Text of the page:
With its primary distribution center bulging at the seams, Hamilton Beach/Proctor Silex Inc. decided a new facility was in order. But company supply-chain managers wanted not only an impressive-looking DC but one with built-in efficiencies. During the design phase, they turned to a consultant's sophisticated modeling systems to implement an objective cost-justification procedure and balance incremental investments in technology with the anticipated benefits.
|"On a cost basis, having a single DC in Memphis came out on top of all the other schemes."|
- Clark Leslie of Hamilton Beach/Proctor Silex
|"We designed our own distribution software several years ago because we could not find|
a software package that could meet our needs."
- Ted Schuler of Hamilton Beach/Proctor Silex
|"It's a matter of time before the mass merchandisers eventually offer direct-to-consumer sales on the internet for products such as small electrical appliances."|
- HBPS's Schuler
|Individualizing the Display|
|Customizing pallet loads for high-volume customers - particularly in the Northeast - continues to grow as a value-added business for the Hamilton Beach/Proctor-Silex DC.|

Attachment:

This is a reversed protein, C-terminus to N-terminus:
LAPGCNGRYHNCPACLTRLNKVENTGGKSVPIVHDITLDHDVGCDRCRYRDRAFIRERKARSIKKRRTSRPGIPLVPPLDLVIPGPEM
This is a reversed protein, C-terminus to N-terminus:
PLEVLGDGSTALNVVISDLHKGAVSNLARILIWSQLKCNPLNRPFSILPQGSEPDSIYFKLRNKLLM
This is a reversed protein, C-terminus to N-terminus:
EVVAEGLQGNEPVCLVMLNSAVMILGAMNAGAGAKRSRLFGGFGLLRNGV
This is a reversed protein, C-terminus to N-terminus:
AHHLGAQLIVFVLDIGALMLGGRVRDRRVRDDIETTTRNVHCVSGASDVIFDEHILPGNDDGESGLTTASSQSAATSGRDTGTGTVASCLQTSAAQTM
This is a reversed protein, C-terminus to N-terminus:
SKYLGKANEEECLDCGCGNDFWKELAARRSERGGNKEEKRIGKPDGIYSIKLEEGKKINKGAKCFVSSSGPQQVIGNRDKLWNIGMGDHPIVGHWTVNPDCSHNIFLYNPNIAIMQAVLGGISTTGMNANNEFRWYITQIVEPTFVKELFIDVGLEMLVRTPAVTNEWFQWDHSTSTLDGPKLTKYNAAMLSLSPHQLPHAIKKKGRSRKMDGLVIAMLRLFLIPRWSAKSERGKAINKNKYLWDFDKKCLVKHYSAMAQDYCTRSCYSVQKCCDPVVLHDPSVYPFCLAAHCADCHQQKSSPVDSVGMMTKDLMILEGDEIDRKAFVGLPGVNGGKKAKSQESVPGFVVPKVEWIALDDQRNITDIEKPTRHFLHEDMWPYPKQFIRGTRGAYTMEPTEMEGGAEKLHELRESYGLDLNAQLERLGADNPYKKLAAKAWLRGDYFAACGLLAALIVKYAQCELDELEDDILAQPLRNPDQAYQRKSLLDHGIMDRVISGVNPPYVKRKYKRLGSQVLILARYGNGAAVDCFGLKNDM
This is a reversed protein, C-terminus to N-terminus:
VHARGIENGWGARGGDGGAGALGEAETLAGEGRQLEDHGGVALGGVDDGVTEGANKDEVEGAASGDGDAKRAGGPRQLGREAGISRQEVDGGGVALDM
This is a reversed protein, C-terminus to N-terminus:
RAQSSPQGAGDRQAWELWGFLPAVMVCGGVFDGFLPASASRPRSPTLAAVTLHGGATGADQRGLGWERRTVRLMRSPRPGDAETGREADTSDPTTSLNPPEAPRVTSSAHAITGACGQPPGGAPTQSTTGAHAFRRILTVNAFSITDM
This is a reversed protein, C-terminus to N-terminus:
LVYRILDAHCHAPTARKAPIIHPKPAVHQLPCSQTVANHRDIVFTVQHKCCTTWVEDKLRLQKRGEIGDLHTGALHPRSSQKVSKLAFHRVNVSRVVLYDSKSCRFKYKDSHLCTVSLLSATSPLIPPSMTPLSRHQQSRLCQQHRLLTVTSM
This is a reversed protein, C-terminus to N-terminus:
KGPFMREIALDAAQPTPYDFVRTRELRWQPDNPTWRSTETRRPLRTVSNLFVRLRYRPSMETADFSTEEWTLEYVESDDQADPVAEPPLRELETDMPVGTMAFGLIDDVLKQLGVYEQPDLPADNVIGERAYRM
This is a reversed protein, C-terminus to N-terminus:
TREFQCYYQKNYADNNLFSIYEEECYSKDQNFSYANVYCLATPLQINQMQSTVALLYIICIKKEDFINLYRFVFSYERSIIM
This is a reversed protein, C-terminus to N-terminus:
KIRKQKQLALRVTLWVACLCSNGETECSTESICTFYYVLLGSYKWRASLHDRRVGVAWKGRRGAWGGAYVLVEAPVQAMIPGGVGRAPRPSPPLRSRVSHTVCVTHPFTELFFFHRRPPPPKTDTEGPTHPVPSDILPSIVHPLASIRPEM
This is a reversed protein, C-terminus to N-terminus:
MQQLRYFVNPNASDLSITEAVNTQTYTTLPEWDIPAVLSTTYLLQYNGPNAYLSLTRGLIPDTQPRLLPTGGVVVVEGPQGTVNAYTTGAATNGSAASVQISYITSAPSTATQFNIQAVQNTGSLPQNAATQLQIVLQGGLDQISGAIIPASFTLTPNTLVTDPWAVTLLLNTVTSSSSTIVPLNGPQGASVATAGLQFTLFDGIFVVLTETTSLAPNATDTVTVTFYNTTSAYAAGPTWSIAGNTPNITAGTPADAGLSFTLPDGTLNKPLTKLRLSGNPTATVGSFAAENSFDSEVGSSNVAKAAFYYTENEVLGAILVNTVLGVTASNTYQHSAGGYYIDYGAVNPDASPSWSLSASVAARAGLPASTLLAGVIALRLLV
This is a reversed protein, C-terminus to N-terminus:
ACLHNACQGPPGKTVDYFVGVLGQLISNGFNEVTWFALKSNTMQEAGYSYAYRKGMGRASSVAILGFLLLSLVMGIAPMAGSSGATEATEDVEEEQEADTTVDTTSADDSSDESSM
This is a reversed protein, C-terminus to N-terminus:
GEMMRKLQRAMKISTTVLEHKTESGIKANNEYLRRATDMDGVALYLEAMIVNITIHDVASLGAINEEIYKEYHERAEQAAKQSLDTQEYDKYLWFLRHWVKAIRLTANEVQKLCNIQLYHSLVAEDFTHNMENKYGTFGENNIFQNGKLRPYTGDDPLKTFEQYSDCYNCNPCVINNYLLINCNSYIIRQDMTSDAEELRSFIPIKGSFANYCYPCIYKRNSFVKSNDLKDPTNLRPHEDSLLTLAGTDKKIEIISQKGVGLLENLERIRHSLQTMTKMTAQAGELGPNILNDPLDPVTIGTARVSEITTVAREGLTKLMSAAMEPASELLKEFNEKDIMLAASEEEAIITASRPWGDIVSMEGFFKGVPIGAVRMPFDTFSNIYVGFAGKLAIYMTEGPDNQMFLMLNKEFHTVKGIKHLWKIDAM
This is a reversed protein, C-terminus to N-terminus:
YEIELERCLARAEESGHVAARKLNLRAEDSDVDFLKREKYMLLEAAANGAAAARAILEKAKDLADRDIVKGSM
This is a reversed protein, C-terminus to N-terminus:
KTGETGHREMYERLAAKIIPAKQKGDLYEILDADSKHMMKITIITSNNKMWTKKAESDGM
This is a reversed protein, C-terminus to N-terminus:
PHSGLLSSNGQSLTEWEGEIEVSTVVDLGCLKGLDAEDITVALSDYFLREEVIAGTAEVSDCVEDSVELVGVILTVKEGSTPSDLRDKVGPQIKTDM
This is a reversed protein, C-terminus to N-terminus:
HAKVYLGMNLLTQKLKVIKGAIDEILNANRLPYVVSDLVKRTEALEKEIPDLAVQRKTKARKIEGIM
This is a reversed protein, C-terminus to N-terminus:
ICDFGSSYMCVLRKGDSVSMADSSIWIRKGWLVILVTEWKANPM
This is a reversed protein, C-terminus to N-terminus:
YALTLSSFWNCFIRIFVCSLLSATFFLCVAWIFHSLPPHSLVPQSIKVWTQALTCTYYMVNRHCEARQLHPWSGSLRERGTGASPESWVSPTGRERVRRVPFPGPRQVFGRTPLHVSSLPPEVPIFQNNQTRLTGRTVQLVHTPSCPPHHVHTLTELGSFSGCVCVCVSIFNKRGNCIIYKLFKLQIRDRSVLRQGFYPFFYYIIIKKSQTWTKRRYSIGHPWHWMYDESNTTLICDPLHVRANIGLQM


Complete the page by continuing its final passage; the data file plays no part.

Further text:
"More often our marketing people are finding that companies like Lowe's, Wal-Mart and K-Mart as well as some of the grocery stores don't necessarily want master packs going directly to the stores. They prefer a display pallet that has a mix of individually packaged products," explained Ted Schuler, manager of HBPS's new Memphis DC. "They can wheel these customized pallets right onto the selling floor, strip off the shrink-wrap and packaging, and customers have the choice of a blender, an iron, or an automatic coffee maker."
The DC also prepares pallets as bin displays that arrive at the store wrapped in solid corrugated shipping cartons. When retailers remove the plain brown wrapper, they find the products set into a stylized cardboard unit accompanied by a four-color litho-printed header card to place above the display.
The HBPS marketing group, working with customers, sells the value-added service, works out the desired pallet product mix, then checks with the DC to see if the particular product combination is conducive to storage and shipping. If so, the DC then uses the CAPE software program to create a pallet pattern. HBPS offers two styles for the custom units: a full 40-inch by 48-inch pallet, and a 24-inch by 40-inch half-pallet. The DC uses CAPE for both standard and customized palletization.
"The customized units are shipped as a single unit," said Schuler. "Each one of those skids has its own unique model number and is priced as an individual unit." The growing popularity of the concept, which is credited to HBPS salesman Harry Guinn, encouraged HBPS planners to designate a specific area within their new DC for these value-added services.
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